Interestingly, people outside of our denominational structure and away from social media aren't really obsessed about what will be happening at the Southern Baptist Convention annual meeting in Dallas this month. The other day I asked fifteen well educated and socially aware Southern Baptists their personal takes on what is going on in our denomination right now. None of them gave me little more than a shrug. They were not informed or involved in the power politics of the SBC. They were just pew Baptists. By and large, they are overlooked in the operating systems of our denomination. Well, that is, except for the money part.
Corporate pride is a reality, even in the non-profit world. In my opinion, it is most evident when governing documents subtly exclude rank and file members from participating in organizational decision making and operations. We Baptists boast about our congregational polity, that is, autonomous governance by a vote of the congregation. But, power politics usually positions that vote so that relatively small numbers of the membership actually participate in the important decisions. And, that's an element of the corporate pride so visible in our denomination right now. in a couple of weeks 5,000 - 10,000 (perhaps more in this environment) will gather in Dallas to guide a denomination of 15,000,000 + members. I suspect that most of the messengers registering for the business sessions, while representing the churches in which they hold membership, will actually be employees of our institutions, state conventions, various state and national agencies, associations, and other convention affiliations. Some will be pastor's or staff members of our 47,500 churches. When the registration is tallied, few will be rank and file Baptists, the people whose tithes and offerings fund the "mission" of the Southern Baptist Convention.
Of course the numbers are always perplexing. One is our claim to be the largest Protestant denomination in the United States. The most recent SBC Annual Church Profile report indicates denominational membership at 15,005,638. Down a few line items on the report is the shocking recorded average attendance of those members, 5,320,488. We're largest only if we count the 10,000,000+ we never see on Sundays. Again, in my very limited opinion, this is another corporate pride delusion that gives our agencies, institutions, and denominational leaders political clout and media substance. Maybe we need to get real about who we are!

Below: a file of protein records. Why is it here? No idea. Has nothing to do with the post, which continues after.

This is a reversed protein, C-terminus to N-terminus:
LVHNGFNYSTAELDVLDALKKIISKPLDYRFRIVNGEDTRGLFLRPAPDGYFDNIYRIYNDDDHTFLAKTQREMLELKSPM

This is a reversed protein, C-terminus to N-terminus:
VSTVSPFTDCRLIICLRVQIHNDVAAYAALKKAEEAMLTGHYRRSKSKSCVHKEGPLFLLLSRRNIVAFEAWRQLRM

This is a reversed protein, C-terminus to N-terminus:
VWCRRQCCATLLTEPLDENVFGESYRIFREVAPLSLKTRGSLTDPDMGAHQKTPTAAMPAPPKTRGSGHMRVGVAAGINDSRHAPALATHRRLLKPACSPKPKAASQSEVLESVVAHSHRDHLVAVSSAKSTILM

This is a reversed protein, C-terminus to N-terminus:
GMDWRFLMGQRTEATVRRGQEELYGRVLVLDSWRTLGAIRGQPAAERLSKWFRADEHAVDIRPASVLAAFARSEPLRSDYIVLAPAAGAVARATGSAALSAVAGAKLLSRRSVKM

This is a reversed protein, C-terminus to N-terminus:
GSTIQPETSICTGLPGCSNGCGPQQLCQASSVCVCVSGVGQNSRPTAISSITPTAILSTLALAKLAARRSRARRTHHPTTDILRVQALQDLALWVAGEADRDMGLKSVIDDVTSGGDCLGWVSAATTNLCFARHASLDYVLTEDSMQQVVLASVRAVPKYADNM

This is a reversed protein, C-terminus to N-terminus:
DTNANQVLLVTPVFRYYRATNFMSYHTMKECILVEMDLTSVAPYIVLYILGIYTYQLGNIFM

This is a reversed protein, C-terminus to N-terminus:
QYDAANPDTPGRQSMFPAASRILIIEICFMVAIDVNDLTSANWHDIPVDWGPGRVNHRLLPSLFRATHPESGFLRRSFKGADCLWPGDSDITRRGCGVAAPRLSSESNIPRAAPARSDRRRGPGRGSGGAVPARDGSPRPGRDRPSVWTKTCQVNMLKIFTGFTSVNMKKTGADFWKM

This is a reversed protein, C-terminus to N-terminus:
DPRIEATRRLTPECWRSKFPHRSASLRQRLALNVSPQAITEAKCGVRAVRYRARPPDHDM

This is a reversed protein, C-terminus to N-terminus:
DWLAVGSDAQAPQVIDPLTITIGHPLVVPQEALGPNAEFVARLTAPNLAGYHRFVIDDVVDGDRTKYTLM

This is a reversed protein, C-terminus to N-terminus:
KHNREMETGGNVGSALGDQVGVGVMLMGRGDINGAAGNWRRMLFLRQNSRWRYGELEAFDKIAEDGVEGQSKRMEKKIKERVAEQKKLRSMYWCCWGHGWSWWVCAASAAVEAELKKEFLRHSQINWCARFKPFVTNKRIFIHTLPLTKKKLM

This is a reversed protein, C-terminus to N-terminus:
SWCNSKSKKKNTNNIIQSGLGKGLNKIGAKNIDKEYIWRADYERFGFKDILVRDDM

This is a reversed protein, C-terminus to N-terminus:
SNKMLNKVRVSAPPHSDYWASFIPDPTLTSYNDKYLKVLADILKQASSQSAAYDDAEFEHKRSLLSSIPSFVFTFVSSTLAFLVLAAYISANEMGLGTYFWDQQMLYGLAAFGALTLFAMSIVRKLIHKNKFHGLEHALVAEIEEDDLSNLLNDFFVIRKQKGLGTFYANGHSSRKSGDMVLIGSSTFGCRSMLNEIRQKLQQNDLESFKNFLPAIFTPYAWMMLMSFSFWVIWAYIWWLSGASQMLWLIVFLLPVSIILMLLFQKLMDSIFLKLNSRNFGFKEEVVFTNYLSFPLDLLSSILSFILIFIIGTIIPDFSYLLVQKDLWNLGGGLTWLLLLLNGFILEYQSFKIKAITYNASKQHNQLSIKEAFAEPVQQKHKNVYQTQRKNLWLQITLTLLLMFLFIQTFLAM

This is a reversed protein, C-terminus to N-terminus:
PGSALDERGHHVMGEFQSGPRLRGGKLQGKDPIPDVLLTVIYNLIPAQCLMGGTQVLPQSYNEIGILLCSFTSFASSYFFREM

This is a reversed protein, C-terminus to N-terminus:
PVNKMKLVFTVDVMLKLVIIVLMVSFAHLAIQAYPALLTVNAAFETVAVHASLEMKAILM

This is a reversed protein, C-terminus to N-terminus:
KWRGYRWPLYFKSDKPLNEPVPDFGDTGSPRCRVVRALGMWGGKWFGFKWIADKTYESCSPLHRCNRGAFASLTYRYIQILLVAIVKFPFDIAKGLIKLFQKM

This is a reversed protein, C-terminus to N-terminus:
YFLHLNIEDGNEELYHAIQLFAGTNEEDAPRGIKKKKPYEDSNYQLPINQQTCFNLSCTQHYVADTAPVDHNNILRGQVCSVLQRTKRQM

Last week another element of the corporate pride so apparent in our denomination right now slapped me in the face. Having coffee and conversation with several pastors, the terms "those people" kept slipping into the talk. You know, "those people", the denominational leaders whose names keep flashing across the social media screens and newspaper headlines. Our little group of local pastors and retirees referred to the big names in the news as "those people", a distinct tribe of Baptists separate from us. One of the younger pastors gave us a backhand across the face when he reminded us that they are not "those people". They are "us people". Every Southern Baptist should embrace what is happening in our denomination as our problem and not theirs. We should cover them in prayer as our meetings convene next week.
And, even more, we should draw that proverbial circle in the floor, kneel down in it, and beg God to forgive us for the personal and corporate pride so evident in us today. Two Bible verses cut to the center of this pride thing for me this morning. That the Holy Spirit breathed these words to both Peter and James registers their significance to me.
Clothe yourselves, all of you, with humility toward one another, for “God opposes the
proud but gives grace to the humble.” Humble yourselves, therefore, under the mighty
hand of God so that at the proper time he may exalt you.
1 Peter 5: 5-6, ESV
But he gives more grace. Therefore it says, “God opposes the proud but gives grace to the
humble.” Submit yourselves therefore to God. Resist the devil, and he will flee from you.
James 4:6-7, ESV
They remind me that the enemy, the adversary, the devil, Satan specializes in luring us to love ourselves. It may be the first lesson in the study of EGONOMICS, the management of self. And, there is a promise that if we resist him, he will flee from us. That's what I'm praying for our messengers when they gather in Dallas next week.
Copyright: <a href='https://www.123rf.com/profile_camaralenta'>camaralenta / 123RF Stock Photo</a>